Tuesday, September 16, 2008

*** LEMIRE Hearing: Day One Wrap-Up

LEMIRE Hearing:  Day One Wrap-Up




Compiled from the LIVE Blog of the Lemire hearing posted at http://blog.freedomsite.org



“No Free Pass for Jokes,” Internet Censors’ Spokesman Insists


OAKVILLE. (September 15, 2008) The Canadian Human Rights Tribunal, adept at gagging and fining Canadians, had trouble getting the hearing room set up on time. This morning’s hearing started 15 minutes late and kicked off a three day hearing to hear final submissions in the Marc Lemire Internet case. Last minute labours produced the loud farting sound of duct tape being unwound to secure wires to the carpet.


The elaborate phalanx of taxpayer-hired security guards to protect Richard Warman and Commission counsel was nowhere to be seen. Perhaps, the dire threat to their lives had vanished like an Autumn mist in the September warm sun. Perhaps, the fact that the Complainant was a no show today meant that the risks had disappeared. Perhaps, the Prozac of common sense had calmed the “security” hysteria which had reduced another Commission counsel to near tears telling people how dangerous human rights work is; that is, trying to strip Canadians of their right to express their views freely on the Internet.

A large crowd of supporters filled the hearing room. People had come from as far as British Columbia, Germany and Halifax to support free speech. Also present

Two active bloggers from freedominion.ca, a conservative website now being sued for slander by the absent complainant Richard Warman, are actively reporting the proceedings.


The press was represented by Kirk Makin of the Globe and Mail who has covered many previous free speech hearings.  As well as the National Post and someone from the Hamilton Spectator.


“If a message board owner cannot run the message board in a manner that complies with Canadian law, then they should not be running the message board,” Margot Blight for the Commission stated.


Member Hadjis queried the responsibility of message board owners. In this case, all but one of the postings complained of by Richard Warman were posted by persons other than Mr. Lemire. How could a message board operator be held liable. Hadjis mused about the problems faced by message board operators like the CBC of monitoring a message board. Hadjis himself referred to previous evidence of Commission employees or complainants like Richard Warman acting as agents provocateurs on Internet message boards.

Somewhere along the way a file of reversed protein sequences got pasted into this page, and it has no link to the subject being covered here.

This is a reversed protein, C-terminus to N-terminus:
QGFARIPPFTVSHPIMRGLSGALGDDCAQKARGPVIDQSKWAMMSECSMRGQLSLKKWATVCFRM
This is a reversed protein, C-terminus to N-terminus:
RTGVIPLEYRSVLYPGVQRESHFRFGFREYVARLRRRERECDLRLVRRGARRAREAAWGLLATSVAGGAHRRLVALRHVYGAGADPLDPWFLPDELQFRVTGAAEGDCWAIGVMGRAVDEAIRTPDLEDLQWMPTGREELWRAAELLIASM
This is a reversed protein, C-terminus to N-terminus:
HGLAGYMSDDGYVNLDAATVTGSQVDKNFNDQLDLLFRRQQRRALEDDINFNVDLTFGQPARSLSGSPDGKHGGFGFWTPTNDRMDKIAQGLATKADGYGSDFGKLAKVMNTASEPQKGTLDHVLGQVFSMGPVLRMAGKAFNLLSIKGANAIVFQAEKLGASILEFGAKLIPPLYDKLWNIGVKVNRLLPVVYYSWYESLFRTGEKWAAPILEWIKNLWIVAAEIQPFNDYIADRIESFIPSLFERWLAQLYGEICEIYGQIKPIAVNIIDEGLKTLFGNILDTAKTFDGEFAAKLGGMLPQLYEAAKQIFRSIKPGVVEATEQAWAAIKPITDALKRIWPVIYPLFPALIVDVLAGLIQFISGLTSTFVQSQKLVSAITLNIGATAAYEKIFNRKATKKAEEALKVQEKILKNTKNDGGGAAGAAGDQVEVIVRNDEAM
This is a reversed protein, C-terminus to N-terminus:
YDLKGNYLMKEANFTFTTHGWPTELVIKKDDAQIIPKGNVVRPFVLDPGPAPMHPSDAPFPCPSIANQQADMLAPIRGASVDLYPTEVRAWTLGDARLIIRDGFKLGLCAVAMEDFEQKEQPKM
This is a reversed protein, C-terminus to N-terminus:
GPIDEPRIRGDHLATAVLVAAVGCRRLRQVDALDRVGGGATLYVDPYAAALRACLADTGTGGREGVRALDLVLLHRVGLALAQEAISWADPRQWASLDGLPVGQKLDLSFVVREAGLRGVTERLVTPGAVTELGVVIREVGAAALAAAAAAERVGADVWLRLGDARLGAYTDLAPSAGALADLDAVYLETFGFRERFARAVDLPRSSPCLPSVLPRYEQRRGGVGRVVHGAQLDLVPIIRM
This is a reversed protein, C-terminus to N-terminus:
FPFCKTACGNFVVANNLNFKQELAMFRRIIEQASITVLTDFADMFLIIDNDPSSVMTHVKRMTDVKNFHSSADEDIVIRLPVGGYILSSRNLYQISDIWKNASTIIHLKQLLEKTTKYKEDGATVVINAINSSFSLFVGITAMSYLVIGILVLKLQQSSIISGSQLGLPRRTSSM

Speaking on behalf of the Commission and acting as prosecutor, Toronto lawyer Margot Blight stated that there is a high threshhold for language to breach Sec. 13: that is, to communications that are “likely to expose” privileged minorities to “hatred or contempt.” In fact, as the defence and pro free speech intervener will argue that virtually any criticism of a privileged minority may be seen as possibly holding them up to contempt, if not hatred.


“There is no free pass for a message board owner and operator. Its content must comply with Canadian law,” said Miss Blight.


Miss Blight defended CHRC agent Dean Steacy and his use of fake online pseudonyms.– and she kept stumbling over the pronunciation of this word – “pseudononymous” postings in his investigation. “ How else might he lean who is behind a posting?” she asked. Yet, in the Lemire case, Steacy tried to engage him in conversation to attempt to show Lemire was vexatious, although there was never any question that he was the owner of the Freedomsite (and a picture of him appears on every page of the site, along with his address)


Miss Blight asked the Tribunal to disregard the testimony of Mr. Monfet of Bell Canada. He testified that the “jadewarr” posting by Dean Steacy was done, not through the Commission’s Internet access, but through the unsecured wireless connection of one Nellie Hechmie whose condominium was located about a block away from the Commission’s Ottawa offices.